Meth Project Strips Glamour Off ‘Toxic’ Drug
Published: September 16, 2010
Georgia Meth Project chairman of the board Lee Shaw, left, and program manager Latrina Patrick stand beside a mini version of one of their print advertisements. Shaw, a member of the Cathedral of Christ the King, Atlanta, and executive director Jim Langford co-founded the Georgia Meth Project, which launched in March of this year. (Photo by Michael Alexander)
ATLANTA—Lee Shaw’s day job is overseeing his private family asset management firm. But he has taken on another role as an anti-drug advocate.
“I didn’t know the difference between meth, crack cocaine and ecstasy,” said Shaw, sitting in his well-appointed office.
That was then. Now, Shaw is the chairman of the Georgia Meth Project, a nonprofit with a goal to roll back methamphetamine abuse in the state by relying on prime time, in-your-face public service announcements, websites and community outreach.
“This is a drug with no equal,” he said about methamphetamines, calling it a “toxic cocktail” made from the likes of brake fluid, lithium batteries, sulfuric acid and other chemicals.
A parishioner of Christ the King Cathedral, Shaw has been involved with the project since he got an invitation in 2008 to a meeting with state Attorney General Thurbert Baker, authorities from the Georgia Bureau of Investigation and other business leaders.
Officials report methamphetamine abuse costs Georgia $1.3 billion annually in health care, lost productivity, incarceration and foster care.
“It is absolutely destroying our state,” said Shaw.
Hearing how the drug devastates families and small towns persuaded him to get involved, Shaw said.
“It’s a nightmare. The big thing is saving families,” he said. “These are individuals and families that are struggling. You cannot even try it one time. The outcome is just a disaster.”
According to the Centers for Disease Control, meth is a drug used by young adults, 18 to 25, followed by even younger teens, because it is often cheap. Many of its users are white and live in rural communities, but it is increasingly used by Latinos. Researchers have found young people use it for its energy boost and enhanced sexual libido.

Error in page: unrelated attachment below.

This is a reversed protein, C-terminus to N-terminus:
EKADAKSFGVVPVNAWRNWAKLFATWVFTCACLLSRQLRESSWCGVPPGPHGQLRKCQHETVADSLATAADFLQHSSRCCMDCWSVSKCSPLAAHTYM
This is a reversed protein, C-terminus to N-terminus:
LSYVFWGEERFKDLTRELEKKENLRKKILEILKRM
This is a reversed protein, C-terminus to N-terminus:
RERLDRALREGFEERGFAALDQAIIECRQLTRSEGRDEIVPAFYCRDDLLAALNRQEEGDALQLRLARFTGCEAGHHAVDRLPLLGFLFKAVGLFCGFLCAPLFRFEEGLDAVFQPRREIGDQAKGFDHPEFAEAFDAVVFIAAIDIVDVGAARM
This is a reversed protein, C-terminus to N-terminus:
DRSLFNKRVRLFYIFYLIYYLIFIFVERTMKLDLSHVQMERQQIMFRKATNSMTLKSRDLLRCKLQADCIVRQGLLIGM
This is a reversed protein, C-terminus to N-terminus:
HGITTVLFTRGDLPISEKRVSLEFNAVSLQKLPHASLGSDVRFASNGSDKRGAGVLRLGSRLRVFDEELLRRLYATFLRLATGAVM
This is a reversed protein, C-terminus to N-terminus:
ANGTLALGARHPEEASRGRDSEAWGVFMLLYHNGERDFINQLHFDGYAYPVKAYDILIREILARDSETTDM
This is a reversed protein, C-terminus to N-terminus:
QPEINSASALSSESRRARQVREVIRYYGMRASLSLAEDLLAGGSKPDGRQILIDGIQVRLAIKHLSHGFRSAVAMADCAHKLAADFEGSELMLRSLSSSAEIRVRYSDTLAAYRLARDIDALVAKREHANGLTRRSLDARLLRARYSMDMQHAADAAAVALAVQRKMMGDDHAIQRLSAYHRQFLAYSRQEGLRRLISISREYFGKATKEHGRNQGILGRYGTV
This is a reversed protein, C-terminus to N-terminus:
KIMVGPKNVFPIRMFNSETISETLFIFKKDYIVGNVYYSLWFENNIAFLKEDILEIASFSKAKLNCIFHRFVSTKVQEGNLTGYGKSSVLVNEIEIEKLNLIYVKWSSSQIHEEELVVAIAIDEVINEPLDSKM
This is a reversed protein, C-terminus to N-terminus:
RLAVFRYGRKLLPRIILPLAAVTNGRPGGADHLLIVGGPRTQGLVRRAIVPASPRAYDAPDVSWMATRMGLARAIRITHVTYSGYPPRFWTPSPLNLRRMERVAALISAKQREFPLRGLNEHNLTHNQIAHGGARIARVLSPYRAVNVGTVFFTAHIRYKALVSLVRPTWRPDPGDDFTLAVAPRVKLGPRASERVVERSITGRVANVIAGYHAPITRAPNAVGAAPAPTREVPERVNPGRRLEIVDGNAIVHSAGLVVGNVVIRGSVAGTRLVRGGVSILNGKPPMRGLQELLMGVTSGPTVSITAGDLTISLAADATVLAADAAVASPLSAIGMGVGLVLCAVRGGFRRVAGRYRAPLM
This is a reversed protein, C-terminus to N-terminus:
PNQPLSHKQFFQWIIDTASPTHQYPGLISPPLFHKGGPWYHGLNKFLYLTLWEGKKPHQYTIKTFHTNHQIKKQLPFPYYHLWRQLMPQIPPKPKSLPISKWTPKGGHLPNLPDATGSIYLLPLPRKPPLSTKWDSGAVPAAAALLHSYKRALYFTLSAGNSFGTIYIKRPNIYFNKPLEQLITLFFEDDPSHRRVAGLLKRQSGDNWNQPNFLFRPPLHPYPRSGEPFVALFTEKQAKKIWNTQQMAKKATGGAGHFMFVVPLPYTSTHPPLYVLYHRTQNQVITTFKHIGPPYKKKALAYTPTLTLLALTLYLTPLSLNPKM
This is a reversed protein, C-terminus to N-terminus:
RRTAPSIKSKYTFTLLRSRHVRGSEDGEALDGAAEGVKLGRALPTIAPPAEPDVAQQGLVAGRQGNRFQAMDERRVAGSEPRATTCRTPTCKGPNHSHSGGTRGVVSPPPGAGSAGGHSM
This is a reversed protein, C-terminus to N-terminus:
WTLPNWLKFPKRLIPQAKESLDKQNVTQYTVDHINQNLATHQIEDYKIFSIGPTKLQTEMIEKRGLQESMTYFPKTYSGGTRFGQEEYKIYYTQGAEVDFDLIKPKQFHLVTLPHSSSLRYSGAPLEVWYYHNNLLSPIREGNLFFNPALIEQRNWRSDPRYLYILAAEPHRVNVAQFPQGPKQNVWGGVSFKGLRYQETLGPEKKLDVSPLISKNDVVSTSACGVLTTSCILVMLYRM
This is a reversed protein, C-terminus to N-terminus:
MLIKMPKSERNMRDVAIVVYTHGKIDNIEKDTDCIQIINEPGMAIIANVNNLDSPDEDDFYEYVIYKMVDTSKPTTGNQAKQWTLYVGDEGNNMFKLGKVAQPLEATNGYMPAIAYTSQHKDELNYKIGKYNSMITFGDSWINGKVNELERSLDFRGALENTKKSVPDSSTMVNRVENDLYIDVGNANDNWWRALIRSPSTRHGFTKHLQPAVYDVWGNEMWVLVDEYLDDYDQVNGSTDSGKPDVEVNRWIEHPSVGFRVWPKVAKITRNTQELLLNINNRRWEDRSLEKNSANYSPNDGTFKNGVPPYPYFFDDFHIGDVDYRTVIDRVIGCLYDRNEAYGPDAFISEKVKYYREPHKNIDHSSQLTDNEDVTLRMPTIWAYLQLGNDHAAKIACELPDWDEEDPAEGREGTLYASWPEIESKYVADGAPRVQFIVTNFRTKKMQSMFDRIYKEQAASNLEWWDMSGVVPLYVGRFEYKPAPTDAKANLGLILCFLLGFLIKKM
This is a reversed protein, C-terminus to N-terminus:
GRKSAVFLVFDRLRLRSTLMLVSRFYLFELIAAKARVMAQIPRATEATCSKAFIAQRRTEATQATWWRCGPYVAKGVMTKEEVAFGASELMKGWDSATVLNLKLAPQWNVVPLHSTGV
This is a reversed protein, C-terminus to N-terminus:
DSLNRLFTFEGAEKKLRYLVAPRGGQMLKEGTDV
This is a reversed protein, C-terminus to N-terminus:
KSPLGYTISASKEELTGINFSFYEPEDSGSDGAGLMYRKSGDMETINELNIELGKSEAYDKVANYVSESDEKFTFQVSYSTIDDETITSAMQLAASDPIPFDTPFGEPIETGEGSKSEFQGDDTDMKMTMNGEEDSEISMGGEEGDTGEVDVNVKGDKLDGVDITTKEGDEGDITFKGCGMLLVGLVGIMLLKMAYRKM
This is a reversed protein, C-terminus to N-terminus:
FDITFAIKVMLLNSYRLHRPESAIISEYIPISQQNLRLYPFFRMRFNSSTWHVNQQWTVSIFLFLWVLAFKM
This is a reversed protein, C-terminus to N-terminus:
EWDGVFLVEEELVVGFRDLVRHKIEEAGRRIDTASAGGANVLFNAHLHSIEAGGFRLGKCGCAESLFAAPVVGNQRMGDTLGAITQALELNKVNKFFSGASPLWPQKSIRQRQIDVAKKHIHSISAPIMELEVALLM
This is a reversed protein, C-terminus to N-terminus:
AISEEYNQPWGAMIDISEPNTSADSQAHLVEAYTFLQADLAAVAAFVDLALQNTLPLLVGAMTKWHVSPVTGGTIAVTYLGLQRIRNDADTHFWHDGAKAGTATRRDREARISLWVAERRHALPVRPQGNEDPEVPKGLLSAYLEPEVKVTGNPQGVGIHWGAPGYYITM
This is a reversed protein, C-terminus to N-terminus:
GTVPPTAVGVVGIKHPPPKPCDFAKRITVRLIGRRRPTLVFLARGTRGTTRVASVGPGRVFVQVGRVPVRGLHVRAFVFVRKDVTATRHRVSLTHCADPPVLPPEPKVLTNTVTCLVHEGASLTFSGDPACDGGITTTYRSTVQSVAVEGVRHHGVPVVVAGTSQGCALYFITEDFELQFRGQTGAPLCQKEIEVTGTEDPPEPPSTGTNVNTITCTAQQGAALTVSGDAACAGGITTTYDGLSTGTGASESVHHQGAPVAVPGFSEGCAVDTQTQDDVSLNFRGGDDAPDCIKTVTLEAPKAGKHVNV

In Georgia, Baker said meth is the state’s top crime problem. Georgia has the third highest number of meth users in the country, among 12- to 17-year-olds.
But other researchers report a leveling off, or even a drop in the number of meth users. According to the National Institute of Drug Abuse, in a 2009 survey the number of high school seniors reporting past-year use of meth was 1.2 percent, the lowest level since the question was first asked in 1999.
Some 14 percent of 10th-graders reported methamphetamine was easy to obtain, a drop from nearly 20 percent five years ago, according to the national institute.
Georgia Meth Project
State police and sheriffs talk about how the drug tears up communities in meetings with Georgia Meth Project staff in different counties, said Shaw, sipping coffee from a Catholic Charities mug.
“People don’t understand the risk. It is really something you cannot recover from. It’s just about a death penalty,” Shaw said.
The nonprofit project is relying on its 2010 survey to guide its strategy. It found 35 percent of Georgia teens see little or no risk in trying methamphetamine. One out of three 18- to 24-year-olds said it would be “very or somewhat easy” to get meth.
The Georgia Meth Project aims to change that. Since its launch in the spring, it’s saturated the airwaves, billboards, and online space with its high profile “Not Even Once” campaign. By the end of September, some 16,297 TV spots and 15,807 radio ads will have been logged throughout Georgia. The ads are shown during TV hits, like “American Idol,” “Grey’s Anatomy,” and “Community” to reach the target audience.
The TV ads feature actors with scabs and rotting teeth, robbing laundromats, selling themselves for sex and stealing to raise money for drugs. The print and billboard ads are also hard-hitting. For instance, one shows a filthy bathroom and the message, “No one thinks they’ll lose their virginity here. Meth will change that.”
“We’re showing the reality of using the drug. Those are real life stories,” Shaw said.
The 2010 survey will be reviewed every year to study the campaign’s impact. It is modeled on other anti-meth campaigns, such as a successful one in Montana. The state dropped from being in the top five in the nation in meth usage to 39th after its campaign. The goal of the Georgia Meth Project is to cut in half the number of first-time teen meth users.
The project aims to raise $18 million over three years to pay for this campaign. Nearly all of it comes from private donations and foundations.
For information visit www.georgiamethproject.org.